Are you thinking about making a big investment purchase to help grow your online business? It’s always SO exciting to visualize the growth of your business on the other side of the investment, but how do we know if we can ~~really~~ afford to spend that much money for those big-ticket items?
Here are a few examples of the fun, pricey things that come with owning an online business:
So how do we evaluate our business finances to determine if we have the cash to pay for what we want? Think – Past, Present and Future!
What’s happened historically?
Ready for me to show you exactly what I do on my 1:1 calls with clients when they ask if they can afford something? For the purpose of this example, let’s say you want to hire a team member!
Do me a solid and pull up your Profit & Loss Report for as far back as you can set the dates. Once you’ve got that in front of you, take a look at your bottom line profit number across all of the months. Note which month you had the lowest profit, and also note the average profit across all of your months.
During your lowest profit month (preferably just over the past 12 months), would you have been able to pay this team member, while still saving for taxes and taking an owner’s draw? How about on average – would you have been able to afford it?
This is a great exercise to materialize paying for this expense by looking at real + accurate data from your books!
What d’ya got in those cash reserves?
I am a huge believer in the Profit First method. This method is a cash management system that allows you to look at separate bank accounts for your Operating Expenses, Tax Savings, Owner’s Pay, Income and Profit.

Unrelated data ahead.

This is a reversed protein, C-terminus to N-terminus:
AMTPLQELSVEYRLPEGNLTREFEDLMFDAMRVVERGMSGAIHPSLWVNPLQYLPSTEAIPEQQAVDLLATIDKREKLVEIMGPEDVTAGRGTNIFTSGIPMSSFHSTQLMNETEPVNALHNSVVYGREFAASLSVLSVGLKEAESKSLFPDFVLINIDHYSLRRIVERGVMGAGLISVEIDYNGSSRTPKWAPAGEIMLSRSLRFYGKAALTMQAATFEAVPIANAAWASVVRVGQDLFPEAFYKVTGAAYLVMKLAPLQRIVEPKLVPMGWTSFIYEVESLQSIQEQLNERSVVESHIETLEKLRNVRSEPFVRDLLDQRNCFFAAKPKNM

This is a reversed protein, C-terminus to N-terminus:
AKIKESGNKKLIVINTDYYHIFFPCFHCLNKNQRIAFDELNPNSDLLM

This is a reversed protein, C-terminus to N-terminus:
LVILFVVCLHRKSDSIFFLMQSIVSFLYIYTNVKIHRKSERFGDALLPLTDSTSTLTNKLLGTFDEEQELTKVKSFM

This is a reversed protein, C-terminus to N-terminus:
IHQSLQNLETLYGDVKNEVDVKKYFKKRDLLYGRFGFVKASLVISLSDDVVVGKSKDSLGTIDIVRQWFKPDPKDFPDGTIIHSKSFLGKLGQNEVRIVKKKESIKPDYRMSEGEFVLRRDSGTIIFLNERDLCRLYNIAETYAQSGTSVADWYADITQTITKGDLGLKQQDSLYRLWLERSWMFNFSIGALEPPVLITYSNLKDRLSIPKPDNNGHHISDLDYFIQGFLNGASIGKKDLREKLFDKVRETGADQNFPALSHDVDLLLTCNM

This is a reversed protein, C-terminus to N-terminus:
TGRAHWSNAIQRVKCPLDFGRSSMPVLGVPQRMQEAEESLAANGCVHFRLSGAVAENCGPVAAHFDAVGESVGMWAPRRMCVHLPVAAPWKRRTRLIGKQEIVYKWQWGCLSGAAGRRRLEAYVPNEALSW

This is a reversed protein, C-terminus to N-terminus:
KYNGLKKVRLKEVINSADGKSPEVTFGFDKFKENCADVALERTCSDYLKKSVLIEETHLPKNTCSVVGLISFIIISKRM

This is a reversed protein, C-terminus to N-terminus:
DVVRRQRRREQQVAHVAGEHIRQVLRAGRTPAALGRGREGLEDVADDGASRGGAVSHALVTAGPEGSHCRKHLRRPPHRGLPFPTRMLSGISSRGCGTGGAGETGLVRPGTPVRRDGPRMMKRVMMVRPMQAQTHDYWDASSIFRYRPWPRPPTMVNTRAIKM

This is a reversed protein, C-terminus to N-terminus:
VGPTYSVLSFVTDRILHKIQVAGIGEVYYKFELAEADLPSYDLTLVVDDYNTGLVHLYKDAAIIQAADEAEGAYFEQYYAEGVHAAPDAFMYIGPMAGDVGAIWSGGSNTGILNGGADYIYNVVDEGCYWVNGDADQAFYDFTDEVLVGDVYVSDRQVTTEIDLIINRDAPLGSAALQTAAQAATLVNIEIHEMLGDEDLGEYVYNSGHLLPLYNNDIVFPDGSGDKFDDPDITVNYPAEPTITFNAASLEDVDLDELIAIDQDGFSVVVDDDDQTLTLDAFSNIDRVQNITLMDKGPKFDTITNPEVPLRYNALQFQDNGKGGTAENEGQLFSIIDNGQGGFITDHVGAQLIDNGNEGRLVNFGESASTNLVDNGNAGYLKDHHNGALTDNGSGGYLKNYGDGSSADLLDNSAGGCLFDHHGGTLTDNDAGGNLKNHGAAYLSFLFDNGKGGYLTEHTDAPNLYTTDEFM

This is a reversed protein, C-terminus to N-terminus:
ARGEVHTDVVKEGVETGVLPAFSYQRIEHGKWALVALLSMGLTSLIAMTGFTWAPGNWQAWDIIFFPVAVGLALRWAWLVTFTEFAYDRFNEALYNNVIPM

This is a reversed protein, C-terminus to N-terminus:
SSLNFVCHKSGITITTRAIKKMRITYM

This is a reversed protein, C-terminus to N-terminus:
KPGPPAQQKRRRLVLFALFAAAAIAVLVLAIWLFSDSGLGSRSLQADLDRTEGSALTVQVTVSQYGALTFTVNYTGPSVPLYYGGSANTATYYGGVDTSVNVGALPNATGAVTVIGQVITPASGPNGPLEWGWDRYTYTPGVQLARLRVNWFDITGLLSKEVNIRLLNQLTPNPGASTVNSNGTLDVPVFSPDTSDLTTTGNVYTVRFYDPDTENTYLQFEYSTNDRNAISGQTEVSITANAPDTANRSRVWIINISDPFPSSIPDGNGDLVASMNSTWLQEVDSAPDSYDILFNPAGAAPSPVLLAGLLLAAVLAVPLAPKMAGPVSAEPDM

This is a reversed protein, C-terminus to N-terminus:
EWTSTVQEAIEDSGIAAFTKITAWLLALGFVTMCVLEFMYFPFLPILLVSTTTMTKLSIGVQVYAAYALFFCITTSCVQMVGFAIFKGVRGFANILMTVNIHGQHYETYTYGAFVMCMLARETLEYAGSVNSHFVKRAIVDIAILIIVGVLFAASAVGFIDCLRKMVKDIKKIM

If you use the Profit First method, let’s take a peek at your Operating Expense (Opex) and Profit bank accounts.
In your Opex account, do you have enough to sustain your business over the next few months if you didn’t bring in any money? Ideally, there should be about 3-6 months worth of expenses saved up in this account.
But when we’re looking at the Profit account, the question is more simple: does the balance cover the entire investment expense?
What are your projections over the next year, six months, or three months?
This sounds more complicated than it actually is, so let’s make it plain and simple. Fire up a spreadsheet, or pull out a pen and paper if you need to uncomplicate it that much.
Start with your known revenue over the next three months: How many contracts have been signed with payments due during that time? How much recurring revenue can you count on (if you have payment plans or membership income)? Write it all down and sum it up by month!
Then write down all of your recurring expenses! I find it easiest to divide my expenses into two categories: fixed and variable.
Fixed expenses are the expenses that we know happen every single month, and the amount is usually the same. Here are a few examples of fixed expenses:
Then write down all of your variable expenses! Here are some examples:
Obviously, there are many other expenses outside of those, but the purpose of this exercise is to determine your normal and regular recurring monthly revenue and expenses!
Once you’ve got your total revenue and total expenses over the next three months, analyze what your profit will be and see if there is wiggle room for your big investment. Don’t forget to factor in saving for taxes (~25-30% of your profit), and paying yourself!
So between your Past, Present and Future analytics, hopefully these are some helpful ways to gain confidence in your purchasing decisions!
As always, feel free to reach out to us @madisondearly on IG if you have any questions about any of this info. I’m just a DM away from helping you make big moves in your online business! ❤️